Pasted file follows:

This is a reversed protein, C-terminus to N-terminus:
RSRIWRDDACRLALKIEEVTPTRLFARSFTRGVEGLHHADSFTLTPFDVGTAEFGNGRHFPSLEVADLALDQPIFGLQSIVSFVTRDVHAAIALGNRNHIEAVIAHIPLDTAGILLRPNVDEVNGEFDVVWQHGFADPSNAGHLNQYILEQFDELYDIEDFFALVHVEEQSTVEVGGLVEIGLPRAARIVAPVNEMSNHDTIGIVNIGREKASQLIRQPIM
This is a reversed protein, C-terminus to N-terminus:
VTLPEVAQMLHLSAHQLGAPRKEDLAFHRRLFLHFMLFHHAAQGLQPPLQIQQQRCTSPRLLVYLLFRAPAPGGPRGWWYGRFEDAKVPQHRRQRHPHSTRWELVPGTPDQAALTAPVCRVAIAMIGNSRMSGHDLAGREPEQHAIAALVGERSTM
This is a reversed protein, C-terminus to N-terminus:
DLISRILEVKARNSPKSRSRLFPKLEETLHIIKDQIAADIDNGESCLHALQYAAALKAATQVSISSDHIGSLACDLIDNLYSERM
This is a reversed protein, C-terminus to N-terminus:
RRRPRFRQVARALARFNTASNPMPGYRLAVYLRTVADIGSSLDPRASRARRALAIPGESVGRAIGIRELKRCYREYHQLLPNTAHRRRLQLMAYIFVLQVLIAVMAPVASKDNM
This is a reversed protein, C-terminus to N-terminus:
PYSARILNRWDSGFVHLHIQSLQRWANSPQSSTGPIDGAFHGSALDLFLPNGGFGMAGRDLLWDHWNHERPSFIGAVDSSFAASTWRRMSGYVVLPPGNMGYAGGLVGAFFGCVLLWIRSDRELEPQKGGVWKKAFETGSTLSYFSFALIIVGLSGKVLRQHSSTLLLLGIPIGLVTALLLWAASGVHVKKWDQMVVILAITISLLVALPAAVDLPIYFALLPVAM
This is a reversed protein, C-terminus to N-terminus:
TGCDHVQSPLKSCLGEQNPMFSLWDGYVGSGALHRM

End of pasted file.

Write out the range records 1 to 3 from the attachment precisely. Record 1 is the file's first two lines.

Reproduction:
This is a reversed protein, C-terminus to N-terminus:
RSRIWRDDACRLALKIEEVTPTRLFARSFTRGVEGLHHADSFTLTPFDVGTAEFGNGRHFPSLEVADLALDQPIFGLQSIVSFVTRDVHAAIALGNRNHIEAVIAHIPLDTAGILLRPNVDEVNGEFDVVWQHGFADPSNAGHLNQYILEQFDELYDIEDFFALVHVEEQSTVEVGGLVEIGLPRAARIVAPVNEMSNHDTIGIVNIGREKASQLIRQPIM
This is a reversed protein, C-terminus to N-terminus:
VTLPEVAQMLHLSAHQLGAPRKEDLAFHRRLFLHFMLFHHAAQGLQPPLQIQQQRCTSPRLLVYLLFRAPAPGGPRGWWYGRFEDAKVPQHRRQRHPHSTRWELVPGTPDQAALTAPVCRVAIAMIGNSRMSGHDLAGREPEQHAIAALVGERSTM
This is a reversed protein, C-terminus to N-terminus:
DLISRILEVKARNSPKSRSRLFPKLEETLHIIKDQIAADIDNGESCLHALQYAAALKAATQVSISSDHIGSLACDLIDNLYSERM